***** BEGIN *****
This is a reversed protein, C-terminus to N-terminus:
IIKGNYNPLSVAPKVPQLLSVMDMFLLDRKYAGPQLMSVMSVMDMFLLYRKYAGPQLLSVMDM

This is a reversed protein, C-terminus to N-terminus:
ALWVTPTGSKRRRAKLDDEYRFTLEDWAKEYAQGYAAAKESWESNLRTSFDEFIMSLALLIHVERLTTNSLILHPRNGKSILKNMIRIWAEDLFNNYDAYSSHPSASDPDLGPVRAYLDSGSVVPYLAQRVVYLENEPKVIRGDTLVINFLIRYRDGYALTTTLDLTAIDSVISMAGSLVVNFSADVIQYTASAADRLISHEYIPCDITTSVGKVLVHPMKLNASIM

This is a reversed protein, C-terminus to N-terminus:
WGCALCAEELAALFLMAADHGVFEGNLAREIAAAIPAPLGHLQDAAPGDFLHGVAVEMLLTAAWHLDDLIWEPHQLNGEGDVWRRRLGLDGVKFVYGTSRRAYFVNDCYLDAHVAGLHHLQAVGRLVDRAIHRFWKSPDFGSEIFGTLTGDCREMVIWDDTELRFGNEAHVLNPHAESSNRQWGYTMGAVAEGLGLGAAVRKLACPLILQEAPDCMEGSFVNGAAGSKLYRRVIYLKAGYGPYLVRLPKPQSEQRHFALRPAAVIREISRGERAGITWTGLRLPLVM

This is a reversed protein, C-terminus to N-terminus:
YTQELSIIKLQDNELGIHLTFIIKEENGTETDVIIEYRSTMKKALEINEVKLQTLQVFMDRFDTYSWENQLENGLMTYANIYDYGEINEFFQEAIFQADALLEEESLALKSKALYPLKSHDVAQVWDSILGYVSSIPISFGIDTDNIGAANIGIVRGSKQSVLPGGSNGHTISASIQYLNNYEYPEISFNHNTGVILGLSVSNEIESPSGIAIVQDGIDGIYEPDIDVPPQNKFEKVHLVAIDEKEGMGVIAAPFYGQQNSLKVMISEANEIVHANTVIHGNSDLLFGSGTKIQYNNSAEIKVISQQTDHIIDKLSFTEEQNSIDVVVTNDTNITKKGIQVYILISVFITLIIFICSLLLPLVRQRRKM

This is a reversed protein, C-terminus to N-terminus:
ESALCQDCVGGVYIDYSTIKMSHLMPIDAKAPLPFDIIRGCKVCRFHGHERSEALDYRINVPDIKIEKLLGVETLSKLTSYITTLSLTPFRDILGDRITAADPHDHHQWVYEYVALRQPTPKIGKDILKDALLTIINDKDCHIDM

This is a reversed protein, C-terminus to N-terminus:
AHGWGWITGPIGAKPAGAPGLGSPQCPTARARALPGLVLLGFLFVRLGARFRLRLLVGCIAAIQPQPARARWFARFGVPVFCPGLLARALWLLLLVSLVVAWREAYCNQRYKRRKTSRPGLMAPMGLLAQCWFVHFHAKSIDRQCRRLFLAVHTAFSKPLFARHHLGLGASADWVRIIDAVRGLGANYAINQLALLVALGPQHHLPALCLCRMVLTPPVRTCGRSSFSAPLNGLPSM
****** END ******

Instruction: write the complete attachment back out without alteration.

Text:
This is a reversed protein, C-terminus to N-terminus:
IIKGNYNPLSVAPKVPQLLSVMDMFLLDRKYAGPQLMSVMSVMDMFLLYRKYAGPQLLSVMDM

This is a reversed protein, C-terminus to N-terminus:
ALWVTPTGSKRRRAKLDDEYRFTLEDWAKEYAQGYAAAKESWESNLRTSFDEFIMSLALLIHVERLTTNSLILHPRNGKSILKNMIRIWAEDLFNNYDAYSSHPSASDPDLGPVRAYLDSGSVVPYLAQRVVYLENEPKVIRGDTLVINFLIRYRDGYALTTTLDLTAIDSVISMAGSLVVNFSADVIQYTASAADRLISHEYIPCDITTSVGKVLVHPMKLNASIM

This is a reversed protein, C-terminus to N-terminus:
WGCALCAEELAALFLMAADHGVFEGNLAREIAAAIPAPLGHLQDAAPGDFLHGVAVEMLLTAAWHLDDLIWEPHQLNGEGDVWRRRLGLDGVKFVYGTSRRAYFVNDCYLDAHVAGLHHLQAVGRLVDRAIHRFWKSPDFGSEIFGTLTGDCREMVIWDDTELRFGNEAHVLNPHAESSNRQWGYTMGAVAEGLGLGAAVRKLACPLILQEAPDCMEGSFVNGAAGSKLYRRVIYLKAGYGPYLVRLPKPQSEQRHFALRPAAVIREISRGERAGITWTGLRLPLVM

This is a reversed protein, C-terminus to N-terminus:
YTQELSIIKLQDNELGIHLTFIIKEENGTETDVIIEYRSTMKKALEINEVKLQTLQVFMDRFDTYSWENQLENGLMTYANIYDYGEINEFFQEAIFQADALLEEESLALKSKALYPLKSHDVAQVWDSILGYVSSIPISFGIDTDNIGAANIGIVRGSKQSVLPGGSNGHTISASIQYLNNYEYPEISFNHNTGVILGLSVSNEIESPSGIAIVQDGIDGIYEPDIDVPPQNKFEKVHLVAIDEKEGMGVIAAPFYGQQNSLKVMISEANEIVHANTVIHGNSDLLFGSGTKIQYNNSAEIKVISQQTDHIIDKLSFTEEQNSIDVVVTNDTNITKKGIQVYILISVFITLIIFICSLLLPLVRQRRKM

This is a reversed protein, C-terminus to N-terminus:
ESALCQDCVGGVYIDYSTIKMSHLMPIDAKAPLPFDIIRGCKVCRFHGHERSEALDYRINVPDIKIEKLLGVETLSKLTSYITTLSLTPFRDILGDRITAADPHDHHQWVYEYVALRQPTPKIGKDILKDALLTIINDKDCHIDM

This is a reversed protein, C-terminus to N-terminus:
AHGWGWITGPIGAKPAGAPGLGSPQCPTARARALPGLVLLGFLFVRLGARFRLRLLVGCIAAIQPQPARARWFARFGVPVFCPGLLARALWLLLLVSLVVAWREAYCNQRYKRRKTSRPGLMAPMGLLAQCWFVHFHAKSIDRQCRRLFLAVHTAFSKPLFARHHLGLGASADWVRIIDAVRGLGANYAINQLALLVALGPQHHLPALCLCRMVLTPPVRTCGRSSFSAPLNGLPSM